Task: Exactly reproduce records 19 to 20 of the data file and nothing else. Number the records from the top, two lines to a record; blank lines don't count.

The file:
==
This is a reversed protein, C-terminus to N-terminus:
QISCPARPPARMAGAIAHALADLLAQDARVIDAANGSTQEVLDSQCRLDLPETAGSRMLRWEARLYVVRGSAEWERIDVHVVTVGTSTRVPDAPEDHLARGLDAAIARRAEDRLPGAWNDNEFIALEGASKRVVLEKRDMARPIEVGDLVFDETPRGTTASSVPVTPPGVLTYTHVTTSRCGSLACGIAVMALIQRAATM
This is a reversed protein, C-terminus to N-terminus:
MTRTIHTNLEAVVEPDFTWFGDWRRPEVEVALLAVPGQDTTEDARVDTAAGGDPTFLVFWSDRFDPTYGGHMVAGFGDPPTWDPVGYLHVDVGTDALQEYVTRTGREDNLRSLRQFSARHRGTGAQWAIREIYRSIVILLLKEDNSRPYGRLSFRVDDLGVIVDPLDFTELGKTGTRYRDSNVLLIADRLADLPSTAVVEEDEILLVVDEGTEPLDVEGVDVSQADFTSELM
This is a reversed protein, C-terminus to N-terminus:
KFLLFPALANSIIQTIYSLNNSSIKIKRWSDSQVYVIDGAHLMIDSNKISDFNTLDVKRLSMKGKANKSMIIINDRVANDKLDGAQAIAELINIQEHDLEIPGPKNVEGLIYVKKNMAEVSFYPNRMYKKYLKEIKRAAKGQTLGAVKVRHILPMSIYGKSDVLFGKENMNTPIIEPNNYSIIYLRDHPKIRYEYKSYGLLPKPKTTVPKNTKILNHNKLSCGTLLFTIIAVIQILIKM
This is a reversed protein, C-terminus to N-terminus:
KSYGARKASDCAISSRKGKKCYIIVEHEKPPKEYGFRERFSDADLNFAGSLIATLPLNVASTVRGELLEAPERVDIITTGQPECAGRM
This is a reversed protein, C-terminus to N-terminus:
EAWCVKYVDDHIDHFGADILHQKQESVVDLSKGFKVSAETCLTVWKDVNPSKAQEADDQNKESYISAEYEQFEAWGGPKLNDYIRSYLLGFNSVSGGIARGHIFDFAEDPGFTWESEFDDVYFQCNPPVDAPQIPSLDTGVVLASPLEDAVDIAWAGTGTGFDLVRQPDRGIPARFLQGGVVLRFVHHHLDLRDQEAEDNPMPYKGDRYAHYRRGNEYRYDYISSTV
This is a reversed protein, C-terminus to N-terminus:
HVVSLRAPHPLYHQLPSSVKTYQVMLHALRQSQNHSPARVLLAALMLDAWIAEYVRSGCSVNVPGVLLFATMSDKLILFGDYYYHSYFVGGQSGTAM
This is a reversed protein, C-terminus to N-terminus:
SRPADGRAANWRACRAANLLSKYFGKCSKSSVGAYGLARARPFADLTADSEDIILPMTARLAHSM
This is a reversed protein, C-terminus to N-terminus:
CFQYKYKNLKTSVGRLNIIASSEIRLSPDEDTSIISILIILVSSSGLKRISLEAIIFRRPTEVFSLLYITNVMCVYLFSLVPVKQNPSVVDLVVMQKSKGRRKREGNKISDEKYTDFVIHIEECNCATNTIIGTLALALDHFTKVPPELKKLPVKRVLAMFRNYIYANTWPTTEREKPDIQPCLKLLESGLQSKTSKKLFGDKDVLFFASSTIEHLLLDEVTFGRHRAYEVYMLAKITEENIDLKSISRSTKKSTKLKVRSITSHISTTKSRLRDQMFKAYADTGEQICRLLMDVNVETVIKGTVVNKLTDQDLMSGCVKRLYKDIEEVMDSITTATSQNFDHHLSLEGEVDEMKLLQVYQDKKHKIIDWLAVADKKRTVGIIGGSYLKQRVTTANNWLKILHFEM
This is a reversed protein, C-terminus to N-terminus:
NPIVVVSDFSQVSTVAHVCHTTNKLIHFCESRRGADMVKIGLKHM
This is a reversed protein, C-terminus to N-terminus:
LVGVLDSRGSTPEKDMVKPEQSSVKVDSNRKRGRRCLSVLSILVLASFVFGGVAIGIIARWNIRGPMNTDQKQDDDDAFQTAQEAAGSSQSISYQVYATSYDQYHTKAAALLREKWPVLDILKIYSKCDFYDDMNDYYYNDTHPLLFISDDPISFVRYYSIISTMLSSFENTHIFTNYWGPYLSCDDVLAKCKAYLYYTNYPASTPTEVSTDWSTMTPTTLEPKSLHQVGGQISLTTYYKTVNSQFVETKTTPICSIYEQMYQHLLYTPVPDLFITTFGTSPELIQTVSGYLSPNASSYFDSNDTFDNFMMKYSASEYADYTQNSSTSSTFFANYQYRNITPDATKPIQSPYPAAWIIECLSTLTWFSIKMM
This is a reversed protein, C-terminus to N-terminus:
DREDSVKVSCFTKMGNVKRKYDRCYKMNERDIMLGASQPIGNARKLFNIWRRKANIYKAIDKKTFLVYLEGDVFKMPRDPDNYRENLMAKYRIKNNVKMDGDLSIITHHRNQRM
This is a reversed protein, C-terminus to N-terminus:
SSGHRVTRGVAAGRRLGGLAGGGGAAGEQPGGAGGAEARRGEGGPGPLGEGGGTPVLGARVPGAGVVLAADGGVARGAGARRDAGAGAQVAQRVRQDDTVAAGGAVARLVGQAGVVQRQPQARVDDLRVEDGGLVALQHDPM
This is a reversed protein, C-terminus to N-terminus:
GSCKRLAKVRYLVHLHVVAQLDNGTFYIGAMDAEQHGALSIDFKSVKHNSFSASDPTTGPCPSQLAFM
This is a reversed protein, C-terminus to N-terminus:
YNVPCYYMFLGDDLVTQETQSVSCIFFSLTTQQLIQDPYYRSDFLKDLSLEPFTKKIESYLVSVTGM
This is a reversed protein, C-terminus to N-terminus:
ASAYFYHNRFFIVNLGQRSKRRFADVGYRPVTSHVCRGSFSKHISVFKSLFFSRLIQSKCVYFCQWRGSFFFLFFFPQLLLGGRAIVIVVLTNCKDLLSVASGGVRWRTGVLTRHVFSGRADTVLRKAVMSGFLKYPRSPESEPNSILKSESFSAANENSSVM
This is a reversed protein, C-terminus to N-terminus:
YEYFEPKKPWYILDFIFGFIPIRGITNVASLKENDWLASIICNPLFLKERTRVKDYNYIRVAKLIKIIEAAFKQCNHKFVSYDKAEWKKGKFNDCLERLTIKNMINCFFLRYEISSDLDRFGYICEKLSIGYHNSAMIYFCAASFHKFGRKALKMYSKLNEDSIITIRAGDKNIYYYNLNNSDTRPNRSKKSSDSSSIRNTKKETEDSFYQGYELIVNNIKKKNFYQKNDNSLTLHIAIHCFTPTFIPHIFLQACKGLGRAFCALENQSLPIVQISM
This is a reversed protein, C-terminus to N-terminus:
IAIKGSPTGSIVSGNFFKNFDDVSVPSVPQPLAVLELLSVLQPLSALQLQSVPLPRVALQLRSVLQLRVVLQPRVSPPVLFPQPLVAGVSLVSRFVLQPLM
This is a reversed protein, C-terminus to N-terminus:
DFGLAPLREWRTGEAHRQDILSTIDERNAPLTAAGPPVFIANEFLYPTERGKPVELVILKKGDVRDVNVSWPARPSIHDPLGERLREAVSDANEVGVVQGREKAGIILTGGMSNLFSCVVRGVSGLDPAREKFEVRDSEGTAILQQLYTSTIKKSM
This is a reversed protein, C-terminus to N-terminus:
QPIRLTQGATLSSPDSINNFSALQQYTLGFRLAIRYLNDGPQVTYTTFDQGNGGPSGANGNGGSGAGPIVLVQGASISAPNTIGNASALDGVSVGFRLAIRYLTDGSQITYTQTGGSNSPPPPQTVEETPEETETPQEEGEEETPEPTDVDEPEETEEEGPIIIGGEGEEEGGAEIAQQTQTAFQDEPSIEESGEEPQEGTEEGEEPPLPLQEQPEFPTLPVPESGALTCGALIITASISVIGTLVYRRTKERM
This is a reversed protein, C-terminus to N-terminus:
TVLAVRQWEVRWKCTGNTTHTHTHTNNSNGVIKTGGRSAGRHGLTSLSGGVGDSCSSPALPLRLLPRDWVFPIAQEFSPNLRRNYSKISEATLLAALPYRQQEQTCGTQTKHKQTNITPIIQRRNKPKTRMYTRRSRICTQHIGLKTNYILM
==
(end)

This is a reversed protein, C-terminus to N-terminus:
QPIRLTQGATLSSPDSINNFSALQQYTLGFRLAIRYLNDGPQVTYTTFDQGNGGPSGANGNGGSGAGPIVLVQGASISAPNTIGNASALDGVSVGFRLAIRYLTDGSQITYTQTGGSNSPPPPQTVEETPEETETPQEEGEEETPEPTDVDEPEETEEEGPIIIGGEGEEEGGAEIAQQTQTAFQDEPSIEESGEEPQEGTEEGEEPPLPLQEQPEFPTLPVPESGALTCGALIITASISVIGTLVYRRTKERM
This is a reversed protein, C-terminus to N-terminus:
TVLAVRQWEVRWKCTGNTTHTHTHTNNSNGVIKTGGRSAGRHGLTSLSGGVGDSCSSPALPLRLLPRDWVFPIAQEFSPNLRRNYSKISEATLLAALPYRQQEQTCGTQTKHKQTNITPIIQRRNKPKTRMYTRRSRICTQHIGLKTNYILM